Student Bankruptcy: Filing for Bankruptcy After University or College?

What You Should Know If You Cannot Pay Your Student Loans

It is very common for people coming out of university or community college to be burdened by significant debt levels. A significant amount of this debt might be for student loans and in some instances other types of unsecured consumer debt—primarily credit card debt.

The purpose of this article is to address some of the key issues facing people who owe a significant amount of money because of student loans.


This is the First Article In a Series of Four About Student Bankruptcy:

To find out more about the background information filing for bankruptcy after university or college? read on, you can also skip to another section by clicking one of the links below.

  1. Background Information
  2. Student loan debt and waiting periods
  3. Automatic stay of proceedings
  4. Recommended Strategies and Tactics

Part One: Background Information

People in Their Twenties Lack Experience Handling Debt

It is one of the many ironies in life that many people recently completing post-secondary education have substantial debt levels at a time when, based upon their life experience to date, they might be the least capable of managing this debt simply due to a lack of experience handling their finances and immaturity regarding financial literacy.

Some Forms Of Relief Might Be Available Through The Institution That Provided The Loan

Depending upon where you obtained your student loan you might be able to apply for some type of debt relief to the organization that lent you the student loan. This might take the form of a reduction in the amount of your monthly payment or some type of interest relief. To learn more about what type of relief might be available, you should contact the organization which provided you with the student loan.

Limited Options Available For Those With Student Loan Debts

A consumer has fewer options for dealing with their student loan debt compared with other types of unsecured consumer debt such as credit card debt. The following chart summarizes the options that a consumer has for dealing with various types of unsecured debt including student loans.


Options For Dealing With Outstanding Debt
Student Loan Debt vs Unsecured Consumer Debt

Unsecured Consumer Debt

Student Loan Debt

Taking advantage of expiry of a limitation period Yes No
Credit counselling Yes No
Settling debt by negotiating a one-time lump sum payment as settlement in full Potentially, after the debt has been unpaid for six months This option might be available in some instances involving delinquent student loans
Making monthly payments Yes Yes
Consumer proposal Yes Yes, might encounter major problems where the consumer proposal is filed less than seven years from the date of end of debtor?s education
Personal bankruptcy Yes Discharge with respect to student loan indebtedness only available where (1) discharged bankrupt ceased attending school seven years prior to filing for personal bankruptcy, or (2) once a discharged bankrupt has been out of school for five years after the date of filing for bankruptcy a debtor can apply for a court-ordered discharge of their student loan debt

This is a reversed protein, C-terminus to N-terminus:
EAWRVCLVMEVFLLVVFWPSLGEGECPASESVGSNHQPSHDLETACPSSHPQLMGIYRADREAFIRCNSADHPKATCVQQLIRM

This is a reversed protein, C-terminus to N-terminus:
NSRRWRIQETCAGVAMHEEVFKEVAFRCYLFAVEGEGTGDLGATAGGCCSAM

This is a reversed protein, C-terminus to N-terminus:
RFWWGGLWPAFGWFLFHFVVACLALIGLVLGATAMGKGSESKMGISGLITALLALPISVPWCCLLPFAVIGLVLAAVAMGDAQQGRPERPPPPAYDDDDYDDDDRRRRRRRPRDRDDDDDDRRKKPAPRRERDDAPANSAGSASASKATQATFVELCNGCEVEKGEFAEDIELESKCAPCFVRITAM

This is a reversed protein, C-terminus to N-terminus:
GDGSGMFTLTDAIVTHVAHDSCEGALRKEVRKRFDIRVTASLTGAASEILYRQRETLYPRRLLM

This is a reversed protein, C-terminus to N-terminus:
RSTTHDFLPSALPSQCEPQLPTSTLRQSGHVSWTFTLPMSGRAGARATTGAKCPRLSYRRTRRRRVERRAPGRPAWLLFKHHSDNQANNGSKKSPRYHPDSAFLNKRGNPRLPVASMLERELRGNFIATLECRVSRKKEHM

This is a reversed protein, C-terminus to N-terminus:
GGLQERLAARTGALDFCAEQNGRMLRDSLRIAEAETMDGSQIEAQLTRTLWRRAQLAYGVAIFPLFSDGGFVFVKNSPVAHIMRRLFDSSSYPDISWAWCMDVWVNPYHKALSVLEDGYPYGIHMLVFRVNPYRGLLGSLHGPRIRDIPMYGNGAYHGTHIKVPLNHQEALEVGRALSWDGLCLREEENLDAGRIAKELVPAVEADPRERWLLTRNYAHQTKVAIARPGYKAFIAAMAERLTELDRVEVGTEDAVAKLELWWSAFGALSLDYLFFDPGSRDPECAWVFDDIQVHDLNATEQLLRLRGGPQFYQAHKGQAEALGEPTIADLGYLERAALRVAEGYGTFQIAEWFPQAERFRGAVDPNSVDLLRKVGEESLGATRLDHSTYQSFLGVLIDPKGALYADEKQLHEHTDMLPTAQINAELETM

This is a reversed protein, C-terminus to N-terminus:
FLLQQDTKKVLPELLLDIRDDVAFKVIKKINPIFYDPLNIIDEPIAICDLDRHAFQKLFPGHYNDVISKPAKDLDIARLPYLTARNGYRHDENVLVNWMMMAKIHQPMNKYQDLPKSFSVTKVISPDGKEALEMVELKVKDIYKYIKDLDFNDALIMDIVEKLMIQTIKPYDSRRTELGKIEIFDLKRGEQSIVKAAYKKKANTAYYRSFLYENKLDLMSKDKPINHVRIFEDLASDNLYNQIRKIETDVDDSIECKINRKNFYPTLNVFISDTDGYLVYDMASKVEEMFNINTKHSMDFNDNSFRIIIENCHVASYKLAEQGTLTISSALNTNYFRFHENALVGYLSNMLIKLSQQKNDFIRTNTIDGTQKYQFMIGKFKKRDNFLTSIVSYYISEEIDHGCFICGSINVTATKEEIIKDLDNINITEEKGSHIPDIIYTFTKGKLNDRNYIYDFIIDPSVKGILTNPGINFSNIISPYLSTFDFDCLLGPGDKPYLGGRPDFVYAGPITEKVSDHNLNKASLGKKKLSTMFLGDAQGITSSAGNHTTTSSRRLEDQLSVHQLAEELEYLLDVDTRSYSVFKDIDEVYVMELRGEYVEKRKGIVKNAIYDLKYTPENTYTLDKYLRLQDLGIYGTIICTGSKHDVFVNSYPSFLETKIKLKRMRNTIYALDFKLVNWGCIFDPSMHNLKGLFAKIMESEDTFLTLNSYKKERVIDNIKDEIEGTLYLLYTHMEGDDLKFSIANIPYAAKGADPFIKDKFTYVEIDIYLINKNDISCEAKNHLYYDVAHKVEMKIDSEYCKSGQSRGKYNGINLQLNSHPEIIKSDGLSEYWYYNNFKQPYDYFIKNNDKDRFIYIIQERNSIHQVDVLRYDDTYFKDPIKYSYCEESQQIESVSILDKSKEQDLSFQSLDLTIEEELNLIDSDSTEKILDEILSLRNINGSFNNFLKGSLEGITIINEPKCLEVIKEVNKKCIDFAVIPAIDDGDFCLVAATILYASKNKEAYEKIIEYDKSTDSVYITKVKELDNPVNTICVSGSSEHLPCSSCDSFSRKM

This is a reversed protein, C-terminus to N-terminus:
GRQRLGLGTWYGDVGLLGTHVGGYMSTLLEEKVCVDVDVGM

Canadian Insolvency Laws and Unsecured Consumer Debt

In Canada, with few exceptions, all of the unsecured debts of a consumer are discharged or forgiven in a consumer proposal or a bankruptcy. Special treatment, however, is given to unpaid student loans under Canadian insolvency law.


Student Loan Debt Gets Punitive Treatment Under Canadian Bankruptcy Laws

In Canada, under the federal Bankruptcy and Insolvency Act (BIA), we have special rules that apply to unpaid student loans. These laws are punitive because they are harsher on consumers than the treatment afforded to other types of unsecured debt which I will refer to as unsecured consumer debt.


Not all loans to students are treated as student loans under Canada’s insolvency laws

We know that there are special rules when we are dealing with student loans and that people with these debts receive harsher treatment than those with garden variety debts. It is, however, important to know that not all debts arising from loans made to students receive this harsher treatment. Some chartered banks in Canada might offer special loans to students attending a post-secondary education which do not fall within the definition of student loans. These loans might simply be garden variety bank loans which are marketed solely to students attending a post-secondary institution.


Continue to the Next Article “Student loan debt and waiting periods”

If you want to learn more about how to deal with your student loan debt then you should speak with a bankruptcy trustee.

You can also skip to any one of the article sections below to continue reading or re-cap on any information covered in this series of articles;

  1. Background Information
  2. Student loan debt and waiting periods
  3. Automatic stay of proceedings
  4. Recommended Strategies and Tactics